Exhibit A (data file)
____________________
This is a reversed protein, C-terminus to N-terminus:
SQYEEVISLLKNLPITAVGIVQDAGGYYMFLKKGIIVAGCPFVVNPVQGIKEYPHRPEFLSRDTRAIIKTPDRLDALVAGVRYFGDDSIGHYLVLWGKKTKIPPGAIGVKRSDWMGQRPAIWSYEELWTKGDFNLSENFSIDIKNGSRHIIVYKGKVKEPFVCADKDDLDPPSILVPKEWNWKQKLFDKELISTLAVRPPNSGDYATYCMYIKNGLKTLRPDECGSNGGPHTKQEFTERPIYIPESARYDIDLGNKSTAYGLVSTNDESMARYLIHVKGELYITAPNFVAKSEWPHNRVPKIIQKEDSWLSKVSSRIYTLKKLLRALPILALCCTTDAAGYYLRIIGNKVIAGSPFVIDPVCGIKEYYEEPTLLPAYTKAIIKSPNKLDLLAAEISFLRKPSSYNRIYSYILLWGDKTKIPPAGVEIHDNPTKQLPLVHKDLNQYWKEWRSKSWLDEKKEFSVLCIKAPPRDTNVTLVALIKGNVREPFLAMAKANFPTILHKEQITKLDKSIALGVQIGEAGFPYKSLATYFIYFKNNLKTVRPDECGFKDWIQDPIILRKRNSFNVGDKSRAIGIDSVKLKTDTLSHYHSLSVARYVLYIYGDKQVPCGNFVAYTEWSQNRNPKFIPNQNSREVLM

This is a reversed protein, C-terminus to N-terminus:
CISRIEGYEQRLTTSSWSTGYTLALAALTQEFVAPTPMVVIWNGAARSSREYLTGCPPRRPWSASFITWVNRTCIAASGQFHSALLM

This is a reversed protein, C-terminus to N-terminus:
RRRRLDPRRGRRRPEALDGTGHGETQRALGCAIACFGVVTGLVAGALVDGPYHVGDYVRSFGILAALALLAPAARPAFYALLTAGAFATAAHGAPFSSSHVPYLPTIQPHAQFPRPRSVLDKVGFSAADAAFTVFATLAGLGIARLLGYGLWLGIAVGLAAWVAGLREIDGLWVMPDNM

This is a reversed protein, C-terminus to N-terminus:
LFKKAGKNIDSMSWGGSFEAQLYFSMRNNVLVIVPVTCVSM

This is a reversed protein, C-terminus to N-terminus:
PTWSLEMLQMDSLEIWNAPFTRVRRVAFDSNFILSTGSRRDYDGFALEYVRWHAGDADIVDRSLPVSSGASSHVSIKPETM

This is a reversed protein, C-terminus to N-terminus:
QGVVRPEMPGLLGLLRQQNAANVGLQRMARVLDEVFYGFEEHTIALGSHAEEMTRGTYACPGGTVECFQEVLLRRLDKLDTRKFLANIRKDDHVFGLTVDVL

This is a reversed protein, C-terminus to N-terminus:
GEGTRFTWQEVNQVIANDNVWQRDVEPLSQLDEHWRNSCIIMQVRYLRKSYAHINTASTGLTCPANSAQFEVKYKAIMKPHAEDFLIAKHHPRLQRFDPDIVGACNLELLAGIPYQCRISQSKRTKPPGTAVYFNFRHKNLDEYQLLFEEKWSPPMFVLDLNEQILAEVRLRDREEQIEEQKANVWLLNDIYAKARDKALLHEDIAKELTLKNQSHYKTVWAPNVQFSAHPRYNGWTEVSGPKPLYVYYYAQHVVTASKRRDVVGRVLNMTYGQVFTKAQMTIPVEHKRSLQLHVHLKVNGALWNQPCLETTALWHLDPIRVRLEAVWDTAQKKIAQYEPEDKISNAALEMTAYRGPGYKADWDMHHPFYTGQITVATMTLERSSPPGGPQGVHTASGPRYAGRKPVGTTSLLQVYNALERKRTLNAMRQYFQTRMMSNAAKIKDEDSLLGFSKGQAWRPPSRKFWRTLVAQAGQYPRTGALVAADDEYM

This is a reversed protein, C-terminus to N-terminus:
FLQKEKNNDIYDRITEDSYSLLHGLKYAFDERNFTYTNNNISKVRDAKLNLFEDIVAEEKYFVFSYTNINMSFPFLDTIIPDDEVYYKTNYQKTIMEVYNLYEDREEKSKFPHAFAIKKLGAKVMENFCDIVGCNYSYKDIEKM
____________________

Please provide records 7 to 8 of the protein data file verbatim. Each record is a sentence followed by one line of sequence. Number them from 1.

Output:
This is a reversed protein, C-terminus to N-terminus:
GEGTRFTWQEVNQVIANDNVWQRDVEPLSQLDEHWRNSCIIMQVRYLRKSYAHINTASTGLTCPANSAQFEVKYKAIMKPHAEDFLIAKHHPRLQRFDPDIVGACNLELLAGIPYQCRISQSKRTKPPGTAVYFNFRHKNLDEYQLLFEEKWSPPMFVLDLNEQILAEVRLRDREEQIEEQKANVWLLNDIYAKARDKALLHEDIAKELTLKNQSHYKTVWAPNVQFSAHPRYNGWTEVSGPKPLYVYYYAQHVVTASKRRDVVGRVLNMTYGQVFTKAQMTIPVEHKRSLQLHVHLKVNGALWNQPCLETTALWHLDPIRVRLEAVWDTAQKKIAQYEPEDKISNAALEMTAYRGPGYKADWDMHHPFYTGQITVATMTLERSSPPGGPQGVHTASGPRYAGRKPVGTTSLLQVYNALERKRTLNAMRQYFQTRMMSNAAKIKDEDSLLGFSKGQAWRPPSRKFWRTLVAQAGQYPRTGALVAADDEYM

This is a reversed protein, C-terminus to N-terminus:
FLQKEKNNDIYDRITEDSYSLLHGLKYAFDERNFTYTNNNISKVRDAKLNLFEDIVAEEKYFVFSYTNINMSFPFLDTIIPDDEVYYKTNYQKTIMEVYNLYEDREEKSKFPHAFAIKKLGAKVMENFCDIVGCNYSYKDIEKM